Nearly six months ago Chicago approved new legislation meant to help food trucks legally operate in the city and finally have the opportunity to cook food on board. However in those six months not one single truck has successfully been licensed for onboard cooking. 109 food trucks have applied for Chicago’s Mobile Food Preparer licenses, but according to the Chicago Department of Business Affairs and Consumer protection, none of them have met the city’s requirements.
For many food trucks cooking their food onboard is the only way to serve a superior, made-to-order product. The Jibarito Stop food truck invented a new sandwich called the jibarito, with seared steak, lettuce, tomato and cheese between hot friend plantains. However the truck’s owners Cely Rodriguez and Moraima Fuentes may never be able to actually serve this sandwich.
“I think many food truck owners are hesitant to even pursue cooking onboard because of their haunting experience with working with the city,” said Rodriguez.
Food truck owners certainly feel the same way about applying for this license, encountering city officials that cite numerous problems but offer no real solutions. Gabriel Wiesen, food truck operator and owner of Midwest Food Trucks said that Chicago’s regulation is “one of the most, if not the most, stringent in the country.”
Food truck owners had a difficult enough time getting a license to serve prepackaged food, that cooking onboard seems nearly impossible. Chicago’s code requires that food trucks have ventilation equipment and gas line equipment that are very difficult to install and raise the cost of outfitting a truck as much as $20,000. This equipment can also raise the height of food trucks to 13 feet, making it impossible to travel beneath certain underpasses in Chicago.
However the Office of Business Affairs is telling a different story. Spokeswoman Jennifer Lipford said that only four of the 109 food trucks that applied for the license have returned for follow-up consultations.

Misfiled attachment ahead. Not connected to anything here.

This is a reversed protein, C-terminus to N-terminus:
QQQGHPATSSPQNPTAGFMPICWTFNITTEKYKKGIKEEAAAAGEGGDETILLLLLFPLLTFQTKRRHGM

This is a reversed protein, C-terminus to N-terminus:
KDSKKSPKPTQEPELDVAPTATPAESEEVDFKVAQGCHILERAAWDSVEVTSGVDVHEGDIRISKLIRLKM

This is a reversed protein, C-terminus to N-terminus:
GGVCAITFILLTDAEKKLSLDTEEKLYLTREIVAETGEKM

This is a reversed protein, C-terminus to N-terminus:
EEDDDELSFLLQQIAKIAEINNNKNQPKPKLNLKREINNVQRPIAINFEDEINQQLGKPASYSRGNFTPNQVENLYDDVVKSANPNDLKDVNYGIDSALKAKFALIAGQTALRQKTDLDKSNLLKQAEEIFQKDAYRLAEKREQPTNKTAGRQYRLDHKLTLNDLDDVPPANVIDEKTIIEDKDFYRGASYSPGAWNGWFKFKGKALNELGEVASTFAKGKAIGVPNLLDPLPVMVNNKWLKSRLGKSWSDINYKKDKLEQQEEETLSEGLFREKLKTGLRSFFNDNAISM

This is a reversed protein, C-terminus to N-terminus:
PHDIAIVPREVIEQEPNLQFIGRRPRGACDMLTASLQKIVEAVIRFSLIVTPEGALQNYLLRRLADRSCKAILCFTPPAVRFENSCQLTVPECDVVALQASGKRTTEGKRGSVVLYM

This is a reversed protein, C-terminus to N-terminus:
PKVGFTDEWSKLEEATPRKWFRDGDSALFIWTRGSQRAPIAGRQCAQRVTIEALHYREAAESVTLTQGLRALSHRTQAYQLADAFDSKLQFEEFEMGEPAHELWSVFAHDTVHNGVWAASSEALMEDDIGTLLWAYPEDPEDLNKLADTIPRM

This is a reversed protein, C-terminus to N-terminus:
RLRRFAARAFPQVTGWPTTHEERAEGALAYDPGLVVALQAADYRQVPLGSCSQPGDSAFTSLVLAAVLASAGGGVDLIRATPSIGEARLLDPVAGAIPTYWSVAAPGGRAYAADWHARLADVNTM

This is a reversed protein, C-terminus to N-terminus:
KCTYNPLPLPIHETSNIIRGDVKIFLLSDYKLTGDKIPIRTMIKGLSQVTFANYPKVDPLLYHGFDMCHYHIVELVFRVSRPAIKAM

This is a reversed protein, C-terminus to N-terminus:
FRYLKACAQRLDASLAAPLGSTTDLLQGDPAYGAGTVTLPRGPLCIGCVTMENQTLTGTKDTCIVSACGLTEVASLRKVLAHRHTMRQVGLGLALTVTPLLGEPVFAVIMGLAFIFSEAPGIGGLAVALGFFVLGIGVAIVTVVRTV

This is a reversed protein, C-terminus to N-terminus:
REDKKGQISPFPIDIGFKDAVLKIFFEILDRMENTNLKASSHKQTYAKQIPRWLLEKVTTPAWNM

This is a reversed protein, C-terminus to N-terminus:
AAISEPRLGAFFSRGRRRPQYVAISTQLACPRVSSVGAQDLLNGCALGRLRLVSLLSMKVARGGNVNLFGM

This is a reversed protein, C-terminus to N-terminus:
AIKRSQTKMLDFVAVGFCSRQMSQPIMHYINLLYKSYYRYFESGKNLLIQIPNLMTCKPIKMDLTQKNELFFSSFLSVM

“The city wants to see a thriving food truck industry that also maintains important health and safety standards that are in place to protect the public,” said Lipford. “We want to see more food trucks and we want to work with people, but we can’t work with them if they don’t come back.”
Many food truck owners still believe that the city is sending mixed messages towards food trucks. Aaron Crumbaugh of Wagyu Wagon has been discouraged by the process of obtaining licenses in Chicago, and has turned his attentions to outfitting food trucks in other cities with straightforward licensing procedures. Another truck, Beavers Coffee + Donuts Truck has been forced to operate solely on private property without an onboard cooking license. The truck still must work with a local commissary to assist with a number services including wastewater and grease disposal. Food trucks so far have not found any such commissaries.
The Chicago Tribune recently confirmed one known commissary as well as a shared kitchen facility which allegedly qualifies as one, though the owner was unaware because of a miscommunication.
It seems that miscommunication and confusion have been paramount in preventing food trucks from fully operating within Chicago, and many truck operators are calling for a city liaison to assist them in the licensing process. This licensing debacle has already caused several trucks to shut down permanently, and raises questions as to whether Chicago truly intends to allow food trucks after years of back and forth debate on the topic.
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